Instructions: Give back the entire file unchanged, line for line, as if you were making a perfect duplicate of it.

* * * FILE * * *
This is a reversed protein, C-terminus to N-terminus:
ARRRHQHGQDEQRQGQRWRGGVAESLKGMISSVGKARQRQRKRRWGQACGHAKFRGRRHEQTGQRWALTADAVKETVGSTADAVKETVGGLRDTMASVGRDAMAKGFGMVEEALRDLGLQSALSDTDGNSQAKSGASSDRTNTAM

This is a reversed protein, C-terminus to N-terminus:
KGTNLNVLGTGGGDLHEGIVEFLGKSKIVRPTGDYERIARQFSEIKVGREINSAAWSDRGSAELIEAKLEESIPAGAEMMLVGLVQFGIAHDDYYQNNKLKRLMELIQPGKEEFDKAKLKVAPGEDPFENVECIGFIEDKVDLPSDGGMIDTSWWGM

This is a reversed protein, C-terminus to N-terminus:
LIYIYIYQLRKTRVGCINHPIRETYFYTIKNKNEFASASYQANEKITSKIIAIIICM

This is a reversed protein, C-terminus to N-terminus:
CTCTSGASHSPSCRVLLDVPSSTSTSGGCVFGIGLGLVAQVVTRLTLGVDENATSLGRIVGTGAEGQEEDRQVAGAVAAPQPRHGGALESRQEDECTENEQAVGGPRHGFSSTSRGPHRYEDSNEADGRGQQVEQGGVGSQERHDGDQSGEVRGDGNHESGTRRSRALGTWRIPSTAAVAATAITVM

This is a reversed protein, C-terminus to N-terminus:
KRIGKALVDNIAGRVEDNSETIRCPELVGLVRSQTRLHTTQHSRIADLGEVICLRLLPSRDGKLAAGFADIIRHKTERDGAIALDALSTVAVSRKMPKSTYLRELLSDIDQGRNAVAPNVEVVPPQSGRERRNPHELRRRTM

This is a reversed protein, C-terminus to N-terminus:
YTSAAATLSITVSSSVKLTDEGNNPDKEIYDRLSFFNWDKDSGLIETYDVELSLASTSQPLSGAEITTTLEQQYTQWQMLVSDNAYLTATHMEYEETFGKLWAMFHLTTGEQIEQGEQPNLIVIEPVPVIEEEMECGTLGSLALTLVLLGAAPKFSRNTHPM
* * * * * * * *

This is a reversed protein, C-terminus to N-terminus:
ARRRHQHGQDEQRQGQRWRGGVAESLKGMISSVGKARQRQRKRRWGQACGHAKFRGRRHEQTGQRWALTADAVKETVGSTADAVKETVGGLRDTMASVGRDAMAKGFGMVEEALRDLGLQSALSDTDGNSQAKSGASSDRTNTAM

This is a reversed protein, C-terminus to N-terminus:
KGTNLNVLGTGGGDLHEGIVEFLGKSKIVRPTGDYERIARQFSEIKVGREINSAAWSDRGSAELIEAKLEESIPAGAEMMLVGLVQFGIAHDDYYQNNKLKRLMELIQPGKEEFDKAKLKVAPGEDPFENVECIGFIEDKVDLPSDGGMIDTSWWGM

This is a reversed protein, C-terminus to N-terminus:
LIYIYIYQLRKTRVGCINHPIRETYFYTIKNKNEFASASYQANEKITSKIIAIIICM

This is a reversed protein, C-terminus to N-terminus:
CTCTSGASHSPSCRVLLDVPSSTSTSGGCVFGIGLGLVAQVVTRLTLGVDENATSLGRIVGTGAEGQEEDRQVAGAVAAPQPRHGGALESRQEDECTENEQAVGGPRHGFSSTSRGPHRYEDSNEADGRGQQVEQGGVGSQERHDGDQSGEVRGDGNHESGTRRSRALGTWRIPSTAAVAATAITVM

This is a reversed protein, C-terminus to N-terminus:
KRIGKALVDNIAGRVEDNSETIRCPELVGLVRSQTRLHTTQHSRIADLGEVICLRLLPSRDGKLAAGFADIIRHKTERDGAIALDALSTVAVSRKMPKSTYLRELLSDIDQGRNAVAPNVEVVPPQSGRERRNPHELRRRTM

This is a reversed protein, C-terminus to N-terminus:
YTSAAATLSITVSSSVKLTDEGNNPDKEIYDRLSFFNWDKDSGLIETYDVELSLASTSQPLSGAEITTTLEQQYTQWQMLVSDNAYLTATHMEYEETFGKLWAMFHLTTGEQIEQGEQPNLIVIEPVPVIEEEMECGTLGSLALTLVLLGAAPKFSRNTHPM